After the Biden administration canceled $415 million in student debt for victims of for-profit colleges, Sen. Bernie Sanders (I-Vermont) called for the cancellation of all student debt, a move that could relieve tens of millions of borrowers of what is often a huge financial burden.
Wednesday, the Ministry of Education announced that he was canceling the debt of students misled by for-profit colleges like DeVry University. The agency received complaints from borrowers and found that the institution had made “substantial and widespread misrepresentations about its placement rates”.
Advocates and lawmakers welcomed the decision, but stressed that more needs to be done if the administration is to meaningfully address the student loan crisis.
“Good,” Sanders wrote on Twitter. “Now write off the remaining $1,883,214,046,704 for another 44,984,000 Americans still drowning in student debt.”
A massive student loan cut for victims of for-profit colleges took years to prepare; under the Trump administration, the judges ordered Education Department cancels student loans for for-profit college victims, but former Education Secretary Betsy DeVos refused to do it.
In a press release announcing the cancellation this week, the agency said it has so far canceled about $2 billion for about 107,000 borrowers under the program. Overall, Joe Biden canceled over $13 billion student loans in January.
As Sanders pointed out, however, this is a tiny sum of money compared to the amount of student debt currently held by borrowers across the country.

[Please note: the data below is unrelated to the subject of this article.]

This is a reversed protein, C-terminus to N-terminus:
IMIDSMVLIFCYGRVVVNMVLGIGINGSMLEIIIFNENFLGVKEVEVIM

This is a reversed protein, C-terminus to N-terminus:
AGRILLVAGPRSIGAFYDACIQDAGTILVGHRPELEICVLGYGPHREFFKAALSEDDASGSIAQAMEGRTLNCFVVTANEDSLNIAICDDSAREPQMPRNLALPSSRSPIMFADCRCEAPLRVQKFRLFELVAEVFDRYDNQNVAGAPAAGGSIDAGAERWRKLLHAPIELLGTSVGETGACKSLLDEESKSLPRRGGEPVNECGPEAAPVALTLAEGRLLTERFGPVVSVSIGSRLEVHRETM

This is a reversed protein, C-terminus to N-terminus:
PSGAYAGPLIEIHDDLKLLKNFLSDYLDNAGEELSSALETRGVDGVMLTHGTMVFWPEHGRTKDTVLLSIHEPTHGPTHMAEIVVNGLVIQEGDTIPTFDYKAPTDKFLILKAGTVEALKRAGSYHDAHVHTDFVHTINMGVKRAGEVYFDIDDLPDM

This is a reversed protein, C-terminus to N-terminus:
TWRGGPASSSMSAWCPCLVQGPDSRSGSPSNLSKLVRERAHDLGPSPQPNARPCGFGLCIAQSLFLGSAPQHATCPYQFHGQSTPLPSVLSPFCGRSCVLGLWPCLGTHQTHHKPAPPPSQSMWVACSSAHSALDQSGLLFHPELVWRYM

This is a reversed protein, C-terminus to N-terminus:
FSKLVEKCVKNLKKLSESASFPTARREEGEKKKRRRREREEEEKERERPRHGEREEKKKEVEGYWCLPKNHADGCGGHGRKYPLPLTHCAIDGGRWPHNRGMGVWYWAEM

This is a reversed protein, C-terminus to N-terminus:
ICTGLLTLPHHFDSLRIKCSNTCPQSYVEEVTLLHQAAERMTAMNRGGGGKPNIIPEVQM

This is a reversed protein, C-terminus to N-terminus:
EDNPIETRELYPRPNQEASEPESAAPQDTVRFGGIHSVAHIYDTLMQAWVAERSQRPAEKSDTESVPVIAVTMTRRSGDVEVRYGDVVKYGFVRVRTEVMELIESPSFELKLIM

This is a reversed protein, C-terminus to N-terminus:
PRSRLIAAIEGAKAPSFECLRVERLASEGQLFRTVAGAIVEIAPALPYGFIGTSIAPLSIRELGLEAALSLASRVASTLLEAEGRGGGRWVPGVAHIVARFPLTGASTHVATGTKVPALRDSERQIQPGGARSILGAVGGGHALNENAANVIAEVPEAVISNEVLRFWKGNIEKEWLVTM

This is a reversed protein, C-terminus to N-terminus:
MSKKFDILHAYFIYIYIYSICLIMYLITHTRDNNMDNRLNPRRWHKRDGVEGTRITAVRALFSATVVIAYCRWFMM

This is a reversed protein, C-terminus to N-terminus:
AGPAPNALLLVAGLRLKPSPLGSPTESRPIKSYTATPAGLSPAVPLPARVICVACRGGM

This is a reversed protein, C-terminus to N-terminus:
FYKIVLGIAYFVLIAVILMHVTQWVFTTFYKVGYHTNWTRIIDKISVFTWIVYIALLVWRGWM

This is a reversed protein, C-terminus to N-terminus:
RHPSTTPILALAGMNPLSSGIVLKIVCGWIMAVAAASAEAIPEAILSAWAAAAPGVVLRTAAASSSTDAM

According to data from the Federal Reserve, borrowers organized a collective about $1.75 trillion in student loan debt in December, a record amount. Other estimates of the Student Debt Crisis Center peg the amount a bit higher, at around $1.88 trillion on Friday.
Either way, the number is astronomical compared to the amount Biden has written off so far — $13 billion is less than 1% of the total amount of student debt burdening borrowers. That’s also a far cry from the $10,000 in debt the president promised to forgive for every borrower during the campaign trail.
Indeed, Biden has been dragging his feet on the issue of student debt, even as Democratic and progressive lawmakers have been pushing him to act on the issue for more than a year. In public he has dodged questions on its inability to cancel debt so far, while the White House has said it considers revive student loans after pandemic-related repayment freeze a “high priority”.
The slowness of the White House on the issue and its intentional obscuration Biden’s legal authority to cancel student loans has led debt advocates to question whether or not Biden really wants to deal with the crisis, despite its huge impact on the economy.
Debt activists are plan a day of action in April to urge Biden to cancel student debt before loan payments resume in May, which a survey last year found would result in major financial hardship for thousands, if not millions, of borrowers.
Economic issues aside, proposals to cancel student debt are popular among voters — critical in the run-up to midterm elections that could lead Democrats to lose control of Congress. Recent Data for Progress survey found that 63% of likely voters say the federal government should eliminate some student debt for borrowers, with a whopping 88% of Democrats agreeing on the issue.
In an interview this week, Rep. Alexandria Ocasio-Cortez (D-New York) stressed that debt cancellation would be a “key action” for Biden ahead of this fall’s election, especially as the rest of the Democratic agenda is blocked in the Senate thanks to conservative Democrats.